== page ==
Technically, I am not a Unitarian-Universalist (UU), but I spend a lot of time interacting with and thinking about UUs. I sometimes claim the labels of UU wannabe, fauxnitarian, or UU ally. In part, this feels like fate, because I was born on Beacon Hill, the birthplace of American UUism. And my book, Being Both, was published by Beacon Press, the venerable yet feisty publishing house founded by Unitarians in 1854. Theologically, I am both a unitarian (I see the mystery some call God as one, not as a trinity), and a universalist (I don’t believe anyone is going to hell). And the intentional interfaith families communities I chronicle share most if not all of the UU principles. (Check out “So Why Aren’t You a Unitarian?”).
But both my appreciation of, and education in, the UUniverse reached a new level this week when I had the tremendous honor of speaking about interfaith families at the Sophia Fahs Lecture at the Unitarian Universalist Association General Assembly (UUAGA), in Portland, Oregon. With more than 4000 UUs at the UUAGA, I spent many hours engaged with thoughtful UU leaders and educators and clergy, both in the Professional Development workshop for Liberal Religious Educators Association (LREDA), and at my lecture, and in coffee shop conversations.
It was a great joy to finally meet some of my favorite intellectual and spiritual colleagues and fellow disruptors from the UU twitterverse. And it was an ecstatic moment to get to celebrate the Supreme Court decision in favor of marriage for all, in a community of thousands of people who worked hard for this decision, most recently through the Standing on the Side of Love campaign, a campaign with great resonance for interfaith families.
All week in Portland, I gathered perspectives and stories from UU leaders who also live in interfaith families. We talked about both the synergies and the challenges of being an interfaith family in the UU world, or in any specific religious community. Here are some of the take-aways so far:
1. Unitarian Univeralism has long provided a welcoming spiritual home for interfaith families, often in times and places where no one else would welcome them, for which we are all profoundly grateful.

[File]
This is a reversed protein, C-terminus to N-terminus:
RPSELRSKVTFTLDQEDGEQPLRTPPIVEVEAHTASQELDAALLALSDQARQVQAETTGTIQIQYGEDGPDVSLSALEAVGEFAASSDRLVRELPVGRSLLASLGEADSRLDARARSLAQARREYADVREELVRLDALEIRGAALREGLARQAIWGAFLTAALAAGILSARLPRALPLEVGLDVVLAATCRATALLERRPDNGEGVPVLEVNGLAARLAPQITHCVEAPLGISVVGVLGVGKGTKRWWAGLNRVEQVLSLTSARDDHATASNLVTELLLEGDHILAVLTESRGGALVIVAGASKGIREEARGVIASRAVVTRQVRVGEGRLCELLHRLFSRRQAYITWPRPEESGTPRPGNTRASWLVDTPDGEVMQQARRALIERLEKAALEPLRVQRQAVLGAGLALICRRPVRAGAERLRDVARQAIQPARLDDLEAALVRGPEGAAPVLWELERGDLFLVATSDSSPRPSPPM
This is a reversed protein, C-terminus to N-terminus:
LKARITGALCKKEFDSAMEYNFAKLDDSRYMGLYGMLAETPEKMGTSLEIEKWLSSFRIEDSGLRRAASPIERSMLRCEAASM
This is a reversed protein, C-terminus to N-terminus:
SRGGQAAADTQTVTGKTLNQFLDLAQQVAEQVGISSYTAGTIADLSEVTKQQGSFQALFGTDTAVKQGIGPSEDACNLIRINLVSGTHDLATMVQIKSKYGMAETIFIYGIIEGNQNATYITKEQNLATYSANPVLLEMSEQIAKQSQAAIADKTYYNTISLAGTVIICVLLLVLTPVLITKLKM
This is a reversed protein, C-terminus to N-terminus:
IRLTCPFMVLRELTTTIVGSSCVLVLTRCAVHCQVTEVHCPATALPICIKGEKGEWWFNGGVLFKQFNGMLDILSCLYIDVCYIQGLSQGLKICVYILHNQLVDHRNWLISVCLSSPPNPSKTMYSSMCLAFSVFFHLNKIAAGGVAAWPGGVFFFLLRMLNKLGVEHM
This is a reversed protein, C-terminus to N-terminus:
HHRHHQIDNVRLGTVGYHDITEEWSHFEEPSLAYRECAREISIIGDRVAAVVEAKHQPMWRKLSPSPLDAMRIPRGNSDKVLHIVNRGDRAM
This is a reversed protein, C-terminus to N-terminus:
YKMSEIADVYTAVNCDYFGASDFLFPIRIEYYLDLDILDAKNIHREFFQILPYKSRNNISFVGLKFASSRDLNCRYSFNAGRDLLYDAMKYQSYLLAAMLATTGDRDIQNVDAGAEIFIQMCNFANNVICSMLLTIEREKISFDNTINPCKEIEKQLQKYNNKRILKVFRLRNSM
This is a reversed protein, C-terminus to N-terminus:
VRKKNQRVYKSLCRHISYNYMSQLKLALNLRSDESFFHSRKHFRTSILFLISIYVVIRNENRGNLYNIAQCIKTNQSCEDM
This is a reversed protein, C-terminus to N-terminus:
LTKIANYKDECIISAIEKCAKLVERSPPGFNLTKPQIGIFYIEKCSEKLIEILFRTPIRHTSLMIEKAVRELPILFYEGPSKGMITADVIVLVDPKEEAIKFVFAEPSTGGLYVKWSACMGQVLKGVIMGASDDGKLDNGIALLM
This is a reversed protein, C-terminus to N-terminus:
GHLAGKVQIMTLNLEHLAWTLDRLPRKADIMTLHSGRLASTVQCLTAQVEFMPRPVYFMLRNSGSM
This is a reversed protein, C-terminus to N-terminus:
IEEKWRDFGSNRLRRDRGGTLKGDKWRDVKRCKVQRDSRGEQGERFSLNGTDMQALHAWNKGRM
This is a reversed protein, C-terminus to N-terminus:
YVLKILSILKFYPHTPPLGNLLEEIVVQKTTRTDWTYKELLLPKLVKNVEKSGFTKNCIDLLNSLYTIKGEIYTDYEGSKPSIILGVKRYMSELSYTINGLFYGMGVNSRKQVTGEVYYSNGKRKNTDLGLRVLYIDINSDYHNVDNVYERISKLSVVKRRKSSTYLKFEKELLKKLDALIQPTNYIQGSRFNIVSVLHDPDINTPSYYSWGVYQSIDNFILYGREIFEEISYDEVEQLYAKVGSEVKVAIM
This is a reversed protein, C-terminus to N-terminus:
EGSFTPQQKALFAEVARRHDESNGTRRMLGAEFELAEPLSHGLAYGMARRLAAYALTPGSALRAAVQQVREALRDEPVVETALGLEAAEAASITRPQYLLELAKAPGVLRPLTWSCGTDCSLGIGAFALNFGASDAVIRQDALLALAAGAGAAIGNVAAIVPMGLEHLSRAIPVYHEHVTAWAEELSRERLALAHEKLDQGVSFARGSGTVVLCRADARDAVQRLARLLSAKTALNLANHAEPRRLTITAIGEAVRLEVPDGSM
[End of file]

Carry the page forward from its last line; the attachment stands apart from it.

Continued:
2. Individual UU congregations vary greatly in the degree to which they use Christian frameworks and language. Those that emphasize words and concepts including church, ministry, and mission, create higher barriers for interfaith families who might be interested in Unitarian Universalism.
3. To a certain extent, even committed UUs who come from Jewish or Muslim or Hindu or Pagan or secular humanist backgrounds still sometimes see UUism as Protestant in its esthetics and form, even while it emphasizes “radical hospitality.” And at times, they can feel like guests of this hospitality, rather than hosts.
4. There is a (creative) tension between the desire to affirm the unifying importance of specific UU identity, and the desire to affirm the role of interfaith families in UU communities and the complexity of interfaith identities.
5. As an advocate, I strive to help all interfaith children, in any and every community, to feel positive about interfaithness as an enriching rather than a problematic component of identity. This means I encourage any and all religious communities to draw on the knowledge and interfaith dialogue skills of the interfaith families in their midst, rather than politely ignoring interfaith heritage.
6. Unitarian Universalism has been on the forefront of inclusion for people of all genders, all sexual orientations, all abilities, all races, all cultures. And drawing on wisdom of many religions is explicit in the UU principles.
7. Extending this history of radical inclusion to explicitly affirm the experience of interfaith families inside and outside of UU communities helps to ensure that these families feel that they are part of the creative energy at the core of UUism, and not simply at the periphery.
This week, together with UU leaders from across the country, we talked about specific strategies for appreciating interfaith families as a resource and inspiration. I am deeply grateful that Unitarian Universalists thought this topic was so important that they brought me to Portland to engage in this conversation. And I look forward to continuing this work in collaboration with UU colleagues.